Zionism means not being spectators to decisions that can seal our fate, Netanyahu says

"We were once voiceless. We couldn’t even speak on our own behalf. Well we can and we do now," PM tells American Jewish leaders visiting Jerusalem.

Prime Minister Benjamin Netanyahu  (photo credit: KOBI GIDEON/GPO)
Prime Minister Benjamin Netanyahu
(photo credit: KOBI GIDEON/GPO)
The meaning of Zionism is “not being spectators to the decisions that determine our fate,” Prime Minister Benjamin Netanyahu declared on Monday, defending his decision to address Congress in the face of presidential objections.
Speaking before a gathering of American Jewish leaders in Jerusalem, Netanyahu laid out his rationale for opposing the Obama administration, saying that no responsible Israeli leader could give up the opportunity to inveigh against what he called a “very bad deal” with Iran.
“The survival of Israel is not a partisan issue,” he said, pushing back at critics who have accused him polarizing the American electorate when it comes to the Jewish state.
Calling Iran’s pursuit of nuclear weapons the “most urgent security challenge facing the world,” Netanyahu said that while he is not opposed to negotiations or to an agreement with the Islamic Republic, he saw it as the responsibility of any Prime Minister to “do everything in his power to prevent the conclusion of bad deal that could threaten the survival of the state of Israel.”
The deal currently on the table would allow Iran to break out to it’s first nuclear device within an “unacceptably short time” and a regime calling for the destruction of Israel “would finally have the means to realize its genocidal aims,” he said.
“How could any responsible Israeli prime minister refuse to speak to Congress on a matter that is so important to Israel’s survival,” Netanyahu asked. “Remember, we were once powerless.
We were once voiceless. We couldn’t even speak on our own behalf. Well we can and we do now.”
According to Netanyahu, it is important to make the address because “a speech before Congress allows Israel to present its position to the elected representatives of the American people and to a worldwide audience.”
Congress may very well have a say on the parameters of any final nuclear agreement, he continued, explaining that he felt it was imperative to speak out before the March 24 deadline for reaching an agreement.
“That is the date that drives the speech,” he said.
While Netanyahu’s remarks were greeted with applause by the crowd, which was comprised of members of the Conference of Presidents of Major American Jewish Organizations, not all American Jewish groups have been supportive of his initiative.
In a recent interview with The Jewish Daily Forward, Anti-Defamation League national director Abraham Foxman, who is a member of the conference, called the prime minister’s plan to address Congress “a tragedy of unintended consequences.”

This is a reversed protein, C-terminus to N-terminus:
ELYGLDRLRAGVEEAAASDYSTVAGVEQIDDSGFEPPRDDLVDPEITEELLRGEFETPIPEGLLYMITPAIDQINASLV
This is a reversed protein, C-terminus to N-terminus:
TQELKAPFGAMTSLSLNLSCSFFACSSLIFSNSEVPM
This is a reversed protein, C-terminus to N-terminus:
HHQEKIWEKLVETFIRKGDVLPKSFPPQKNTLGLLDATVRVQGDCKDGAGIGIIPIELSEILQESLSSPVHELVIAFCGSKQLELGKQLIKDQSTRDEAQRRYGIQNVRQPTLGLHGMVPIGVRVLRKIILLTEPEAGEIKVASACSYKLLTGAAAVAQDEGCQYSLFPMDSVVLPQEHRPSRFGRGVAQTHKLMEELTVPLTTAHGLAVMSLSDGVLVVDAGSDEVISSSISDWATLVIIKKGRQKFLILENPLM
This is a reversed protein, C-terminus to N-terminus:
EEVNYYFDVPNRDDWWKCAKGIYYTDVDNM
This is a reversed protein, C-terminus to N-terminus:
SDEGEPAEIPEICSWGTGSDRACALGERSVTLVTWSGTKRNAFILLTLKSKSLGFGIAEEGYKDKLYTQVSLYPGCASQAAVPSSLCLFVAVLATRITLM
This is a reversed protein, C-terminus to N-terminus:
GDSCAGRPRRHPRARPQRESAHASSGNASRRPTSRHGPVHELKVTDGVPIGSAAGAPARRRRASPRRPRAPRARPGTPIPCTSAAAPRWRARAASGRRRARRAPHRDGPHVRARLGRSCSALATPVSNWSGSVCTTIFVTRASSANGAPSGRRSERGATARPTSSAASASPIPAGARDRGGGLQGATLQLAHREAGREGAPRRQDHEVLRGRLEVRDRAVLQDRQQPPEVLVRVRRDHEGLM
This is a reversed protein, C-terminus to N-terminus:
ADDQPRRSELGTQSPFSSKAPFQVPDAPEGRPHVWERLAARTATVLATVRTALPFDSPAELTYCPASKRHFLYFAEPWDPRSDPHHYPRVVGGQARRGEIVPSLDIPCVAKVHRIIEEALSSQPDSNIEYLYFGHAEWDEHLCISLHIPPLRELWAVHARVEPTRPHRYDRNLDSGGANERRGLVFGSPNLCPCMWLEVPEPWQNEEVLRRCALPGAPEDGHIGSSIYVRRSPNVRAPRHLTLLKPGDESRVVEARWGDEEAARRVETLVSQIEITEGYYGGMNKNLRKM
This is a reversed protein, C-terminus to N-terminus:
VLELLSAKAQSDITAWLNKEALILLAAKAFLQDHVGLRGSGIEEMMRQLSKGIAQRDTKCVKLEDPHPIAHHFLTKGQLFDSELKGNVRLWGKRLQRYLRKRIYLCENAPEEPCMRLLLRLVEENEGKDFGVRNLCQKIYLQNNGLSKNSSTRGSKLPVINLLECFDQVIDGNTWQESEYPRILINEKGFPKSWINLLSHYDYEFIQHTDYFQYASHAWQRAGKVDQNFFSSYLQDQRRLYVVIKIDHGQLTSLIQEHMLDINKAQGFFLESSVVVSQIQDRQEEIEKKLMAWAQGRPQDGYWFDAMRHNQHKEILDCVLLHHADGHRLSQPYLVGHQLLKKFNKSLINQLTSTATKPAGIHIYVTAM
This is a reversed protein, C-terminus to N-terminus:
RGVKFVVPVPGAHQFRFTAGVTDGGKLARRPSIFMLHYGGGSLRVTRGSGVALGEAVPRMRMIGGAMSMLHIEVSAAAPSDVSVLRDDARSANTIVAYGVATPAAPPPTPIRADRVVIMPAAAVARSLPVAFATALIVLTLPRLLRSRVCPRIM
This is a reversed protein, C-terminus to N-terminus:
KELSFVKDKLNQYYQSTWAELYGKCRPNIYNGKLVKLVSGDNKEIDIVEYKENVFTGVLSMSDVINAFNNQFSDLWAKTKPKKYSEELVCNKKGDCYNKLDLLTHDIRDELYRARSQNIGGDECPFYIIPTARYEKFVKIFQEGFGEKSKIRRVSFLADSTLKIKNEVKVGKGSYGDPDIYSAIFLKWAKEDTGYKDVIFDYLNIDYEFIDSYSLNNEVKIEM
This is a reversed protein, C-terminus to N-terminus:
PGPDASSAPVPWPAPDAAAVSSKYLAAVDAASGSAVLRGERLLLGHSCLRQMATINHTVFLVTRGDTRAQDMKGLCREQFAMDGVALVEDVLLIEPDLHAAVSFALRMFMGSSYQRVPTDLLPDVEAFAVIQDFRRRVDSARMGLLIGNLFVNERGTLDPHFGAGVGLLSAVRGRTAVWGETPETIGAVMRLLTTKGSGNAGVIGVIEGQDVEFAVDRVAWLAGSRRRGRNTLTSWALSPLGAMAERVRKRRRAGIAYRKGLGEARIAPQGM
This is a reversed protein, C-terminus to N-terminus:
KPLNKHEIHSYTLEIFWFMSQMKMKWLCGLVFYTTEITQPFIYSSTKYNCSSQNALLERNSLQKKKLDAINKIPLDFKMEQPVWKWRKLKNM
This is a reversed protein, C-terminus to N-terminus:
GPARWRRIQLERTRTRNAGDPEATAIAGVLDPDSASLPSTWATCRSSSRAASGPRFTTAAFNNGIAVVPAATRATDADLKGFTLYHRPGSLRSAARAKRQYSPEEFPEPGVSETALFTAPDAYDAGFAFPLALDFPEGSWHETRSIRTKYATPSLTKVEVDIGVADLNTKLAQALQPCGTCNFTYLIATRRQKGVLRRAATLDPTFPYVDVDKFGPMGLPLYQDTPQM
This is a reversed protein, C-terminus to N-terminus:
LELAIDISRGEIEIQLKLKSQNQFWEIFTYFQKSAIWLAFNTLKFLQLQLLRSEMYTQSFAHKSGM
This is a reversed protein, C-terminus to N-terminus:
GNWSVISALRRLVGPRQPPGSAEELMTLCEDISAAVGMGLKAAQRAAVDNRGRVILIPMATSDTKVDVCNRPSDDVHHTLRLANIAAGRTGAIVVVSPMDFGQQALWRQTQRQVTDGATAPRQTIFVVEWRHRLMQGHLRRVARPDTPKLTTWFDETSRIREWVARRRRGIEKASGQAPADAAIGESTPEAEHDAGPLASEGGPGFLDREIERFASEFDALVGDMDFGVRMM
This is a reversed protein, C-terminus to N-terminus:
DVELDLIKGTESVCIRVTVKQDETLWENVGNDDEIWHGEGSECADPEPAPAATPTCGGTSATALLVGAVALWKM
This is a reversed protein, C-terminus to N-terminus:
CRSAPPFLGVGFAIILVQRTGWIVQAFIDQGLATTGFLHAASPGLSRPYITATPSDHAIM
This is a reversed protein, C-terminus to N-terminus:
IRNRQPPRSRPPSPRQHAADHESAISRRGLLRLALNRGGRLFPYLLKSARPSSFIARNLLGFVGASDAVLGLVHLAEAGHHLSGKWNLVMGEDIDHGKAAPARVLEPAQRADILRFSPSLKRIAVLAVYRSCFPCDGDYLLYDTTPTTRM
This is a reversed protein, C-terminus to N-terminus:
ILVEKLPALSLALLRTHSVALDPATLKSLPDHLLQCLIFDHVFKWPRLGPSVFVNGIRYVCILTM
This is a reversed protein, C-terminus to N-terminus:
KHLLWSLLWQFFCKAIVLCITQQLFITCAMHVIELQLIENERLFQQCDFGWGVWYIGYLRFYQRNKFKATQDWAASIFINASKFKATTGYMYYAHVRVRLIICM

Telling the newspaper that the media frenzy surrounding the oration “turned the whole thing into a circus,” Foxman said that “one needs to restart, and it needs a mature adult statement that this was not what we intended.”
“Now is a time to recalibrate, restart and find a new platform and new timing to take away the distractions,” he said.
While Foxman did not dispute the urgency of dealing with Iran’s nuclear ambitions, the central focus of the speech, he told the Forward that the controversy detracts from Netanyahu’s message.
The paper also interviewed Rabbi Rick Jacobs, who heads the Union for Reform Judaism and who said that Netanyahu should “rethink” the speech, calling it a “bad idea” that could turn support for Israel into a partisan issue.
“This is something we in the Jewish community cannot afford,” he was quoted as saying.
Seymour Reich, the former chairman of the Conference of Presidents of Major American Jewish Organizations, has also come out against the speech, and the lobbying group J-Street is running a campaign in which it exhorts American Jews to make their voices heard by signing a petition if they do not agree that Netanyahu speaks for them.
“The prime minister has in the past and will again use the US Congress as a prop in his political campaigns,” J-Street executive director Jeremy Ben-Ami wrote on his organization’s Facebook page.
The speech has also become a bone of contention between House Speaker John Boehner and President Barak Obama, with the republican lawmaker stating that he declined to provide the administration with advance notice of the invitation. The resultant controversy has led to a number of legislators, as well as Vice President Joe Biden, to declare that they will not attend the event.
Also addressing the Conference of Presidents on Monday morning, Economy Minister Naftali Bennett said that he stands with Netanyahu “absolutely on his battle to stop Iran from acquiring nuclear weapons.”
“The Israeli nation fully stands behind the prime minister,” he said.